Diversity & Inclusion

Joseph Henry: Taking DEI Beyond the ‘D’

Too many organizations still let their diversity, equity, and inclusion (DEI) efforts stall out at the “D” stage and assume good diversity numbers mean they’re doing a decent job. Through a commitment to empowerment and a data-driven approach to decision-making, our focus for this diversity leadership profile demonstrates a level of commitment to inclusion and equity organizations should strive to emulate.

Joseph Henry

Joseph Henry is the Organizational Development Leader (ODL) at Legal and General America (LGA), where he focuses on organizational learning, employee engagement and the employee experience, DEI, and leadership development. Before joining the LGA family, Henry was a consultant focused on DEI; well-being; environmental, social, and corporate governance (ESG); and the employee experience, and he supported an array of industries, including higher education, law enforcement, defense, and hospitality. 

Identifying Opportunities for DEI

Like many of the executives we feature in our series on diversity leaders, Henry did not start his career in the DEI space but rather developed an interest in DEI initiatives after working in the industry and experiencing some of its diversity and inclusion challenges and opportunities firsthand. “I started my career out in the safety and security industry as a program manager, which was an incredibly rewarding experience,” he says. “As a program manager I had the opportunity to work with people of all backgrounds, experience levels, and cultural experiences. This experience really helped to shape my world view and passion for people. It also helped me identify the need for a concentrated focus on diversity within the industry.”

Henry noticed the industry he was working in wasn’t doing so poorly from a general “diversity” standpoint, but companies within the industry tended to be inclusive of that diversity in positions of influence. In other words, the executive-level positions were lacking in diversity. While the lack of diversity is typically seen as a challenge when it comes to DEI efforts and overall organizational health, Henry also saw the problem as an opportunity: It can be difficult to increase the level of diversity and inclusion at an organization that already excels in this area because incremental improvements are harder to come by when an organization is already doing everything right, but organizations that struggle with DEI can likely make significant improvements with relatively small adjustments.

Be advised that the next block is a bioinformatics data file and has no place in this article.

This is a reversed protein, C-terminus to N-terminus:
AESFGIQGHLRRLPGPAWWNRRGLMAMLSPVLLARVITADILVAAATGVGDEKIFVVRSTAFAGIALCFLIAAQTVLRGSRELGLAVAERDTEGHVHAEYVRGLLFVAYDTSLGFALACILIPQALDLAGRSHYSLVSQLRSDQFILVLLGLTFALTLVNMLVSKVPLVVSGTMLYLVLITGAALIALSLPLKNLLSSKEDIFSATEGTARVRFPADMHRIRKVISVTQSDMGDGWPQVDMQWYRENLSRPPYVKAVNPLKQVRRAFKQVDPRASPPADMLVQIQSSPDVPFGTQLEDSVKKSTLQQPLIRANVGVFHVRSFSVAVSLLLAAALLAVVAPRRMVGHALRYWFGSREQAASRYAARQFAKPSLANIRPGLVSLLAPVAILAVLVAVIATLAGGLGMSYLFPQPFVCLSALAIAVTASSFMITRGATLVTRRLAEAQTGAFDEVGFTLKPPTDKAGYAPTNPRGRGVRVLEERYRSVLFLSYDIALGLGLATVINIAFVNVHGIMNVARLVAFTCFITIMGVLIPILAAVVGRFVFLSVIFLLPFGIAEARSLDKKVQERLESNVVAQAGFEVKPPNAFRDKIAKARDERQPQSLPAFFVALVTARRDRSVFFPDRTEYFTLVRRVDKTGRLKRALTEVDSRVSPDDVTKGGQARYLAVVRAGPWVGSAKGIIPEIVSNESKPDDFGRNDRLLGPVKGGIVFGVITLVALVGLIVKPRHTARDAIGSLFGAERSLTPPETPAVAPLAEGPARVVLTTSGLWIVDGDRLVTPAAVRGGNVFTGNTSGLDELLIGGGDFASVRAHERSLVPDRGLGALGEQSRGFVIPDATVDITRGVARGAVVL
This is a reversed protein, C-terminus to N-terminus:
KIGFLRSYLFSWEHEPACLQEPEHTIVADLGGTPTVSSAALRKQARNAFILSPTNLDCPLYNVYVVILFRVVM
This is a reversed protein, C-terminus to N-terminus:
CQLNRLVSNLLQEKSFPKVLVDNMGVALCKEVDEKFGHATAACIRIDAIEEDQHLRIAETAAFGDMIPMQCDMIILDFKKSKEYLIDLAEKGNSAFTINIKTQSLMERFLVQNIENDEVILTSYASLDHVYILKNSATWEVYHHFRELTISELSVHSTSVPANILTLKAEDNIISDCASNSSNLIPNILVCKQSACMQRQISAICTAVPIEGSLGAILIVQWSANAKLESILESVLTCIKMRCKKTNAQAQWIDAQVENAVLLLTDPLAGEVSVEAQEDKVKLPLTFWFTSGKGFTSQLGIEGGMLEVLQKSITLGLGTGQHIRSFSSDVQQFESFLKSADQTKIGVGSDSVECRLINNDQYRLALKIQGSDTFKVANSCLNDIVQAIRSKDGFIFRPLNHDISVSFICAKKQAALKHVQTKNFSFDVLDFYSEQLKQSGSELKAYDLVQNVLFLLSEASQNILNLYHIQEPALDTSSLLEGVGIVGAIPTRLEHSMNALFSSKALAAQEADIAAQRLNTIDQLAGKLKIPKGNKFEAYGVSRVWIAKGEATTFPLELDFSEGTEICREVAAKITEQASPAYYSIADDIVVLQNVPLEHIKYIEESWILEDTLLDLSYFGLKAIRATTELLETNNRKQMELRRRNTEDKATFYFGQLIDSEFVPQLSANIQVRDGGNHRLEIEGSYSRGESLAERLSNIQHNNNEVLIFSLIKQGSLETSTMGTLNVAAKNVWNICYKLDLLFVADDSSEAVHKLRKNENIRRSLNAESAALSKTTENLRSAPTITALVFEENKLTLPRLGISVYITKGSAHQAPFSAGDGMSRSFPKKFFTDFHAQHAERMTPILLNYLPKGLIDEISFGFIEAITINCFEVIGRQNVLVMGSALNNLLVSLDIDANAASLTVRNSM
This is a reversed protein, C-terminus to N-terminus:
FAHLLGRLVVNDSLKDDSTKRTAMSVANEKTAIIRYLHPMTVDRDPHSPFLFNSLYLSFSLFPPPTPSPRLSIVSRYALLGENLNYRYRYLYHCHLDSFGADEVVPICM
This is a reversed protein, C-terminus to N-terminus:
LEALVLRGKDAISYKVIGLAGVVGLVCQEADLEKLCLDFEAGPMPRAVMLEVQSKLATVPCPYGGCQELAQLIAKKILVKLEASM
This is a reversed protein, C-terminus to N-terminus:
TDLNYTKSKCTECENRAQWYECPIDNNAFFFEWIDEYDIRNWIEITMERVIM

“The security industry, like many service industries, has a very diverse workforce,” continues Henry. “Unfortunately, this diversity is not found within leadership. This presents an immense amount of opportunity to those who are willing to stick with it. As a program manager I had the opportunity to meet people where they were and develop my skills as a culturally competent and empathetic leader.”

A Focus on Inclusion

As Henry noticed early in his career, diversity alone is not enough. Companies need to embrace and nurture their diversity by creating an inclusive and accepting workplace where all employees feel comfortable being themselves and contributing to the fullest.